Carmen Colón, Alpha’s executive director, said, “A lot of times your Latino families double-up longer,” in the local family’s housing so that newcomers won’t have to go to shelters as soon, “to the point of even jeopardizing their own housing status,” if the hosts are in a program such as Section 8. In some cases, both the host and guest families can be left homeless.

Portraits of Homelessness also states that Latinos are disproportionately represented among the population served. “While Hispanic/Latino persons represent only 12.3% of the Connecticut population, they comprised 28% of all emergency shelter and 23% of all transitional housing clients. They also tended to be younger. The most common age of Hispanic/Latino emergency shelter clients was between 18-29 years old, while that of Non-Hispanic/Latino clients was 40-49 years old (31%),” the report said.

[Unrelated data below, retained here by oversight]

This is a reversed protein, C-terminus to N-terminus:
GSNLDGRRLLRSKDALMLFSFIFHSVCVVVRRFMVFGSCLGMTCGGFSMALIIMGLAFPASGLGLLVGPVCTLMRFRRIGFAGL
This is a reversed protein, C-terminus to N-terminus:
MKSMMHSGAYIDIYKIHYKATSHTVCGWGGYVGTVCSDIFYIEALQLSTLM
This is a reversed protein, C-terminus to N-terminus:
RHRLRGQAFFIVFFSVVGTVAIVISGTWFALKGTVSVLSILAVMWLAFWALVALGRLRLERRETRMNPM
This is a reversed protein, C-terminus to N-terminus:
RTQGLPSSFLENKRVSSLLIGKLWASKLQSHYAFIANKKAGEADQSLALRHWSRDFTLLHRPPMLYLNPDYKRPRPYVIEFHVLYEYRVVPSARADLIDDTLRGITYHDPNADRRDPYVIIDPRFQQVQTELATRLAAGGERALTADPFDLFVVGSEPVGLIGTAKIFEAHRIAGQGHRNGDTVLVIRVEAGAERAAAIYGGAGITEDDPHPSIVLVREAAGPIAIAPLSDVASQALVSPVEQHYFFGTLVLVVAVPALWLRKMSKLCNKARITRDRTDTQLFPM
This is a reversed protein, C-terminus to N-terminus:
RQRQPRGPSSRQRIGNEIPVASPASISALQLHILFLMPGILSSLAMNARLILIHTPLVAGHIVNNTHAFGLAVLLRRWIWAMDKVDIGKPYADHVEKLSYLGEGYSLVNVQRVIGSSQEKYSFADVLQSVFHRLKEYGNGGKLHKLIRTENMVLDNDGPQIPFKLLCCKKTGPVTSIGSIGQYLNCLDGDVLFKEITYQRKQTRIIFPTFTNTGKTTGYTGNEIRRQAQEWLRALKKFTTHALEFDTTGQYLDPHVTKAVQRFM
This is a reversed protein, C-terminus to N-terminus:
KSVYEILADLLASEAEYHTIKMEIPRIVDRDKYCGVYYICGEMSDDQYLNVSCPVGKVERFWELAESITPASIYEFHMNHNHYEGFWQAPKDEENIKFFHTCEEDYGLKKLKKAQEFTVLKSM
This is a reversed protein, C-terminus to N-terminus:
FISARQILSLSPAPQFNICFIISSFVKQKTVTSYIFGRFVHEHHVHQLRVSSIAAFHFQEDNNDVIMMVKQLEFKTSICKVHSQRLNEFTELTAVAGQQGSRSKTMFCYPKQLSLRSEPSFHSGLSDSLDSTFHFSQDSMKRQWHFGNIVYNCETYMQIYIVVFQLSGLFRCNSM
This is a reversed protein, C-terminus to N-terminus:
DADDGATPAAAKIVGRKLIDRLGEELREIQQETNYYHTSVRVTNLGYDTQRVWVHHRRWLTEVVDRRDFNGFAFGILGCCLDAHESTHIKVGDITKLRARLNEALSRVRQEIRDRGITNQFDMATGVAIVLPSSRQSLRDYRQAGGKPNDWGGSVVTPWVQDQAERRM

Alpha operates the state’s largest family shelter, housing 29 families at a time, with more on a waiting list, and is the largest provider of permanent supportive housing in Connecticut, Colón noted. One problem her agency has had is finding social workers who speak Spanish; the pool of qualified candidates is small.

Hernán Bohórquez, program director of Alpha’s Families-in-Transition program, said, “usually, half of our clients are Latino and most of them come from Puerto Rico. There are very few Latinos here (in Bridgeport) from other countries.”

While it is not clear how many people are arriving from Puerto Rico and going to Connecticut directly to shelters, a contributing factor to this trend may be that unemployment on the island is currently at 14 percent. (Unemployment for those under 25 is estimated to be about 28 percent.)